Greater than anything I could achieve as a writer, my daughter scored 7 out of 10 ‘red words’ correctly on her kindergarten test.
At, my, are, with, me, come, what, you, my, can. Those words are just some of the ‘red words’ she has been learning; the building blocks of language. The keys to reading. Since entering kindergarten this year, the going has been tough. She’s struggled; she’s despaired. But day after day, she has gone to school with a bright smile and an unspoken grace. Day after day, she has sat to do homework, to grind through the task at hand. Yet no matter the difficulty, she has done so with a willingness and determination that few adults exhibit.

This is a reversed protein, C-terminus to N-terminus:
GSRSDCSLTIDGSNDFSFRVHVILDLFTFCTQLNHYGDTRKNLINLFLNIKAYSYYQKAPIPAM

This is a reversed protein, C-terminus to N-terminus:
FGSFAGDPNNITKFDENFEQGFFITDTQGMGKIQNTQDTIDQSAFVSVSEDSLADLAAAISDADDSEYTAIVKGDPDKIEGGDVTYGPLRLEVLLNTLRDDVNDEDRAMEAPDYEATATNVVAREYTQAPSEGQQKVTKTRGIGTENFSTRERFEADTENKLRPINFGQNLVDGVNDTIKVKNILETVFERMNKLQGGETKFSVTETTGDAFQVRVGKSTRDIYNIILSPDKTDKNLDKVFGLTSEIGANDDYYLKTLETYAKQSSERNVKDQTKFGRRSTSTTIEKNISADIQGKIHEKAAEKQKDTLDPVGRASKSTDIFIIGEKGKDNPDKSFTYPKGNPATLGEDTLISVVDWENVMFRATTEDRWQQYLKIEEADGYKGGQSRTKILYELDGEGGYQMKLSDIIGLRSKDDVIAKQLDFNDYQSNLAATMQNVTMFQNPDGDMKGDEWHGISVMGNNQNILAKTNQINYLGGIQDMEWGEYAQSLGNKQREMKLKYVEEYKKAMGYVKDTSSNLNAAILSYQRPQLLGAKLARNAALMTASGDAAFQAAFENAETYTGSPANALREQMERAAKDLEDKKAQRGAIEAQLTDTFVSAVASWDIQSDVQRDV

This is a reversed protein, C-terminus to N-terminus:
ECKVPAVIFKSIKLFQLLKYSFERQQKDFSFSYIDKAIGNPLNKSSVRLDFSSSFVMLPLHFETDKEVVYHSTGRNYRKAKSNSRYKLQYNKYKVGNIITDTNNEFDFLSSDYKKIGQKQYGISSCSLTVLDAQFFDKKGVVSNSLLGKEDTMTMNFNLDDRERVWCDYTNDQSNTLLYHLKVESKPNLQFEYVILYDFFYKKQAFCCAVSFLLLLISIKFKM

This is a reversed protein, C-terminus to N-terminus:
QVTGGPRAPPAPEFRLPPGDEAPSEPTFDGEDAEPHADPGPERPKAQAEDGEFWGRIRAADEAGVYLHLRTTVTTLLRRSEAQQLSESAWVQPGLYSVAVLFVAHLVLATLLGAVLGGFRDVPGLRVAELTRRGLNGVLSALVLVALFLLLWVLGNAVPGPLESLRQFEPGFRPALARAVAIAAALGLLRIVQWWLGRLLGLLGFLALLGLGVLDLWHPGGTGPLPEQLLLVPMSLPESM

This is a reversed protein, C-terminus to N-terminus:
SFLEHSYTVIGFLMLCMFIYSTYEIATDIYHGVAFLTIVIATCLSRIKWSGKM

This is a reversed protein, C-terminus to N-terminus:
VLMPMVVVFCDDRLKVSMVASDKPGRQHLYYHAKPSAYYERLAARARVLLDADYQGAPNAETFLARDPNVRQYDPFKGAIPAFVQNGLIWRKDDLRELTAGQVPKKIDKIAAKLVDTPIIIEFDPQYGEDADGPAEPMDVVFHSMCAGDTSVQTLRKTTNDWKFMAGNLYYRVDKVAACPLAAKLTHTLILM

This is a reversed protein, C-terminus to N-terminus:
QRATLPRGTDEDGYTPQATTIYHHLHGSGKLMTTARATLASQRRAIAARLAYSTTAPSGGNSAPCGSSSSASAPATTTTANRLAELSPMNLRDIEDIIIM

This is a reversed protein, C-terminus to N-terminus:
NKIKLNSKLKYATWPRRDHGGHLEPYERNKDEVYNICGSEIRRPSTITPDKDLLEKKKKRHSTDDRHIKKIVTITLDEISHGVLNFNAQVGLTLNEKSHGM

As her teacher quizzed the class on the list of ‘red words,’ my daughter listened to the word as it was spoken and then wrote it down, letter by letter; not once but twice. This from a little girl who has gone through extensive occupational, speech and physical therapies. This from a little girl who has gone through it all with that same bright smile and unparalleled grace. This from a little girl who has made slow but steady progress every day.
She worked hard preparing for the test. “Try your best, and don’t worry about getting the answers wrong,” I told her. Which is difficult to explain to a child when the world around us demands that we constantly achieve.
The afternoon of her test, her teacher gave me a thumbs-up when I picked her up from school. “She did great!” she told me, but I barely heard her – the smile lighting my daughter’s face said it all. Once home, she hurriedly took the test from her backpack. She glowed as she pointed to the glittering star sticker atop it. “I did it!”
Yes you did, my little girl.
Anything in this world is attainable, no matter how big or small. And you don’t need to get everything right; you just need to give it your best.